Embracing Defeat, By John Dower

1418 WordsSep 22, 20156 Pages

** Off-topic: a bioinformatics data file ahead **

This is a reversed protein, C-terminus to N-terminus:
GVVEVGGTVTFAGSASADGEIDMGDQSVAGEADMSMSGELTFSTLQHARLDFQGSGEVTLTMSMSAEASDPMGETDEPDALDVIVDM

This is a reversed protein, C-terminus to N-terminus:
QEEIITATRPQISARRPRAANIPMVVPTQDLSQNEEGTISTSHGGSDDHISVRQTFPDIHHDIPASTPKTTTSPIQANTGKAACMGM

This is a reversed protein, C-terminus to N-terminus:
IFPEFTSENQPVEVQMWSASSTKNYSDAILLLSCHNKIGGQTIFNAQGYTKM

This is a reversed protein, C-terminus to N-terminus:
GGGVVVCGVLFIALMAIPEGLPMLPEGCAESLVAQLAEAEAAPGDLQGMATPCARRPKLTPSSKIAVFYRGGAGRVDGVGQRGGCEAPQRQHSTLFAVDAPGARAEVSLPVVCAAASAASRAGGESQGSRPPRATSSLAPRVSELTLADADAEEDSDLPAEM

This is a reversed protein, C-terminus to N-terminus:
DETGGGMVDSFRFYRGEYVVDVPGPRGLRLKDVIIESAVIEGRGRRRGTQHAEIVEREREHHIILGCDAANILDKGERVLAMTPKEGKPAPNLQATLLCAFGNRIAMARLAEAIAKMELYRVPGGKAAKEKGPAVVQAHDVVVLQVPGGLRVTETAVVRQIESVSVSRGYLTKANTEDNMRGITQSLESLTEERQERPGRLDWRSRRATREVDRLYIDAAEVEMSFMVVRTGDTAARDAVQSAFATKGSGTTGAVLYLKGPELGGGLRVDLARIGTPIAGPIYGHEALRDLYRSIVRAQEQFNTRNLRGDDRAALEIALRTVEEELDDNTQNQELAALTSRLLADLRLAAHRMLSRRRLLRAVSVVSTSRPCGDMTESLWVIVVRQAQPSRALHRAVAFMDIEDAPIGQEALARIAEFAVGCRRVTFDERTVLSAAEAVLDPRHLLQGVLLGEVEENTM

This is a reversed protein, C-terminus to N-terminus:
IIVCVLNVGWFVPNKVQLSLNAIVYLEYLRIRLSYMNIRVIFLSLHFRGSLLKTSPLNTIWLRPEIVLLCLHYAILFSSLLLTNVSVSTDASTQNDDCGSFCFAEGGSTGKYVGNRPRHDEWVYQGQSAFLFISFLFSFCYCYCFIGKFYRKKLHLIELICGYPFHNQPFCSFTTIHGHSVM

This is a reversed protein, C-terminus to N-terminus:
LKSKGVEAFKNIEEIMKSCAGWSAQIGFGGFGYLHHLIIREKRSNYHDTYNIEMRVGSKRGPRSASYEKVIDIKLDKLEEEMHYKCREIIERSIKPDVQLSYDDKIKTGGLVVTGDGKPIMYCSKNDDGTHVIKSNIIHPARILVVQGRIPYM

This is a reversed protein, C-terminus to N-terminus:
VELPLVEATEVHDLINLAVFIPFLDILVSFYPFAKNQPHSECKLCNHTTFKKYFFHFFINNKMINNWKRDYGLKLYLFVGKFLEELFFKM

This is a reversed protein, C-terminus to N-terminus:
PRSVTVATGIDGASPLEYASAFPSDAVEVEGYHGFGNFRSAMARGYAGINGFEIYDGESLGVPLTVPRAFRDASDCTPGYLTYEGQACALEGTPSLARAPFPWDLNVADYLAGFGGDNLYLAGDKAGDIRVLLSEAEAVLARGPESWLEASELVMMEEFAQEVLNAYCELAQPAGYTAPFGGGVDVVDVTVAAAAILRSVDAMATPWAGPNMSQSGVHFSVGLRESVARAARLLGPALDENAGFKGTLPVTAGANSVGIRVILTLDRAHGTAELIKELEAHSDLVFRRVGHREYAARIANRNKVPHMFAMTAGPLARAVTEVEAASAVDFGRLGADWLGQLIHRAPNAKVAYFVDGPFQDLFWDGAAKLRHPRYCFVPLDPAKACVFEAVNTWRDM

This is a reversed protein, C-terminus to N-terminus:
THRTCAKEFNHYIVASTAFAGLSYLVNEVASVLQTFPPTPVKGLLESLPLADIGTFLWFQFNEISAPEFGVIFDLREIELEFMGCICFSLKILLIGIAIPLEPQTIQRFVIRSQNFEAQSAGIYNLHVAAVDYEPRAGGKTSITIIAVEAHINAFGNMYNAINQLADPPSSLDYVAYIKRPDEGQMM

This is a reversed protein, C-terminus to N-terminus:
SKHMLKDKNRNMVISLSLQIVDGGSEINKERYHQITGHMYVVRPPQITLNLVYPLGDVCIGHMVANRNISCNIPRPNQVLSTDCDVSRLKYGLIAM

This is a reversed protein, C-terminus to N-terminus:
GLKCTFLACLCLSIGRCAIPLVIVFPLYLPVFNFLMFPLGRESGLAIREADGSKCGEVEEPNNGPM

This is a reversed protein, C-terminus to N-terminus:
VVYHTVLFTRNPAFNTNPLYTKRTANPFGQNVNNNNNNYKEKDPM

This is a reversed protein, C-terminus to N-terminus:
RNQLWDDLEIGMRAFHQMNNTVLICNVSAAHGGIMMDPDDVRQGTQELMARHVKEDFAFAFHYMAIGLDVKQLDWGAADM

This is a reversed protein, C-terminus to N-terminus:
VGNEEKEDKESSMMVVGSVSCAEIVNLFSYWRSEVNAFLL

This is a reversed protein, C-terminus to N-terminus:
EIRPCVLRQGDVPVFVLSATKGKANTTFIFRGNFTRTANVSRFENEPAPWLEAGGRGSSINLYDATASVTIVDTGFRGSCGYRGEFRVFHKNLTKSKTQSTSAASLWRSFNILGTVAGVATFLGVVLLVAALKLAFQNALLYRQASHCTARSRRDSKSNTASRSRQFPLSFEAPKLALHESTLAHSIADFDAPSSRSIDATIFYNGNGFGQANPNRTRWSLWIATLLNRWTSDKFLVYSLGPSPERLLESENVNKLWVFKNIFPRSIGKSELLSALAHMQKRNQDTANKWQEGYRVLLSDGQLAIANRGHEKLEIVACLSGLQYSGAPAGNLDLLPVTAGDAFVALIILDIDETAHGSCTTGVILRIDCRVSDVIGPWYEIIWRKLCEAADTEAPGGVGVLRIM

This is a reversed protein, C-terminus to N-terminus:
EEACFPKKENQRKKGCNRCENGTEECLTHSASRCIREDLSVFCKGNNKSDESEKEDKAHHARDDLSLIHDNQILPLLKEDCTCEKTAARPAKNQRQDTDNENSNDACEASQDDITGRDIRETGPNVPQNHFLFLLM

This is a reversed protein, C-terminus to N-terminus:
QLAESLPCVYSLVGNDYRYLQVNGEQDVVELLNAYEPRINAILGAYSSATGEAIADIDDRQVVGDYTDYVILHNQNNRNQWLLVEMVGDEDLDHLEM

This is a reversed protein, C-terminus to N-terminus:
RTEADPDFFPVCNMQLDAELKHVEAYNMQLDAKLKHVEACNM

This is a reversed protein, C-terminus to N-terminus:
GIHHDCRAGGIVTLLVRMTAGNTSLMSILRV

Embracing Defeat John Dower’s Embracing Defeat is a thorough analysis of Japan’s aftermath of defeat, encompassing in great detail the culture and history of Japan following the end of World War II. Dower shows great interest in the impact of a critical unconditional surrender and the transformation of culture, economy, and policy that came with America’s military occupation and its unabashed democratizing agenda. Through the book, Dower “tried to capture a sense of what it meant to start over in a ruined world by recovering the voices of people at all levels of society.” (25) His passion for understanding the state of affairs in a postwar Japan is evident in the amount of rich detail he amassed in his book. Dower book first focuses on the socio-cultural history the first two years after the war, and then the reconstruction, democratic revolution, and political reform the occupation imposed on the nation. Japan during and shortly after World War II is usually viewed through the eyes of the conqueror. However, Dower explores the situation through the eyes of the Japanese, their experiences, responses, and dreams. In doing so, Dower shed’s novel insight in how Japan reconstructed itself through the ashes of defeat. Beginning with a narrative of a Japanese woman first hearing Emperor’s Hirohito nationwide broadcast that the war had ended and Japan had lost, and then immediately collapsing to the ground in anguish, (34) Dower introduces the reader to an experience that
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